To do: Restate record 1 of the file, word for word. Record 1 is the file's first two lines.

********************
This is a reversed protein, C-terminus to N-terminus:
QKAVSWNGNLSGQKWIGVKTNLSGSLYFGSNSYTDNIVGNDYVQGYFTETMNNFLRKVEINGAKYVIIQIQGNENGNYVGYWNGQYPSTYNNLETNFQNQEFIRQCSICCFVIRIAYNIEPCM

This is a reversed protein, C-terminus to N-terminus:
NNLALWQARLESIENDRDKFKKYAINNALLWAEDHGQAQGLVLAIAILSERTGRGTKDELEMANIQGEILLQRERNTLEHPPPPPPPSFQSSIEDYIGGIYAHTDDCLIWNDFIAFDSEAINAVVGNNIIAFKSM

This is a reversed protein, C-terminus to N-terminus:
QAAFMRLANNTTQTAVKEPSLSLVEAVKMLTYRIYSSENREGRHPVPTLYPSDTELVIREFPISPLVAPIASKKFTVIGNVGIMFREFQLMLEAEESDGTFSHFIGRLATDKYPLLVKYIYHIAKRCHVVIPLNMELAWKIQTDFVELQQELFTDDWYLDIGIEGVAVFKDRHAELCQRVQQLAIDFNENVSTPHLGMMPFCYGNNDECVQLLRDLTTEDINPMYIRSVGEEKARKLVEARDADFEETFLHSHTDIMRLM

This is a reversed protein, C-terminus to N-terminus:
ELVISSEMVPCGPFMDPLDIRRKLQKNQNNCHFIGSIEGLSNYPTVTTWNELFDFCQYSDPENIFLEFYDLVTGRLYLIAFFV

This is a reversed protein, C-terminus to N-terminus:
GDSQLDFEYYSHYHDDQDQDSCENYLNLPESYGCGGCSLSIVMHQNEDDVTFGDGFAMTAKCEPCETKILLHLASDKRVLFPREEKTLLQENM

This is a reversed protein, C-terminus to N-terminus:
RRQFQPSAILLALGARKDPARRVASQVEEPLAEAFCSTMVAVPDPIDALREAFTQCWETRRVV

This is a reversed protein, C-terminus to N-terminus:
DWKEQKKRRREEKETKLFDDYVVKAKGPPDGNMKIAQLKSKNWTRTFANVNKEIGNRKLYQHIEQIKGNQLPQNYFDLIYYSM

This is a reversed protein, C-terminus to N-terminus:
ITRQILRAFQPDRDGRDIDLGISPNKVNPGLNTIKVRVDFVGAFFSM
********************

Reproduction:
This is a reversed protein, C-terminus to N-terminus:
QKAVSWNGNLSGQKWIGVKTNLSGSLYFGSNSYTDNIVGNDYVQGYFTETMNNFLRKVEINGAKYVIIQIQGNENGNYVGYWNGQYPSTYNNLETNFQNQEFIRQCSICCFVIRIAYNIEPCM